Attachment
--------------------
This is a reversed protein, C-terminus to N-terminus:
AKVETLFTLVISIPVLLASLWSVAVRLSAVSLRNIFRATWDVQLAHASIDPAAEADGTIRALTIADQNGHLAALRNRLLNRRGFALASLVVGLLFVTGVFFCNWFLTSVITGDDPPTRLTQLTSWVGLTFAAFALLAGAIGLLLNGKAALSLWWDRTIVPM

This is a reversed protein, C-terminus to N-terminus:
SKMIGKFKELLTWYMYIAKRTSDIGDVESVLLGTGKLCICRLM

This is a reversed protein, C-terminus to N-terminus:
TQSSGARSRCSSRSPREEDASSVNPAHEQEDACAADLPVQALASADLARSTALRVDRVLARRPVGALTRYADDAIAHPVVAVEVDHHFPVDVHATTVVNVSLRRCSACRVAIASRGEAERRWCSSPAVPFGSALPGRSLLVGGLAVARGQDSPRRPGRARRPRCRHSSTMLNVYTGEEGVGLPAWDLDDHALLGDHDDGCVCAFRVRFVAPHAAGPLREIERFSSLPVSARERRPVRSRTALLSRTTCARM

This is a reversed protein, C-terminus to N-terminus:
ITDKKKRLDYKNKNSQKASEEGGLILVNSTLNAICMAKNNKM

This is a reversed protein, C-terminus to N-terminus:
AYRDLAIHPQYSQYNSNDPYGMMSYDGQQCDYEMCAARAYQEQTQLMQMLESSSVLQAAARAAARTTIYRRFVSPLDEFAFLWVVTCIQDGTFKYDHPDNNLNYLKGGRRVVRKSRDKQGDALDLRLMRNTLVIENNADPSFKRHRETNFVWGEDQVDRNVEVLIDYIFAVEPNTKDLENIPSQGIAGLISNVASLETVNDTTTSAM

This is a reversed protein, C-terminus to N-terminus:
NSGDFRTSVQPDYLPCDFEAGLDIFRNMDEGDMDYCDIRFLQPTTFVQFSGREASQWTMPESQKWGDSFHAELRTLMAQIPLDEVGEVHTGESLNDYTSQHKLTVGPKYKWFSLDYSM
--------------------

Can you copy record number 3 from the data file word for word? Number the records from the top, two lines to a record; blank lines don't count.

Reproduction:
This is a reversed protein, C-terminus to N-terminus:
TQSSGARSRCSSRSPREEDASSVNPAHEQEDACAADLPVQALASADLARSTALRVDRVLARRPVGALTRYADDAIAHPVVAVEVDHHFPVDVHATTVVNVSLRRCSACRVAIASRGEAERRWCSSPAVPFGSALPGRSLLVGGLAVARGQDSPRRPGRARRPRCRHSSTMLNVYTGEEGVGLPAWDLDDHALLGDHDDGCVCAFRVRFVAPHAAGPLREIERFSSLPVSARERRPVRSRTALLSRTTCARM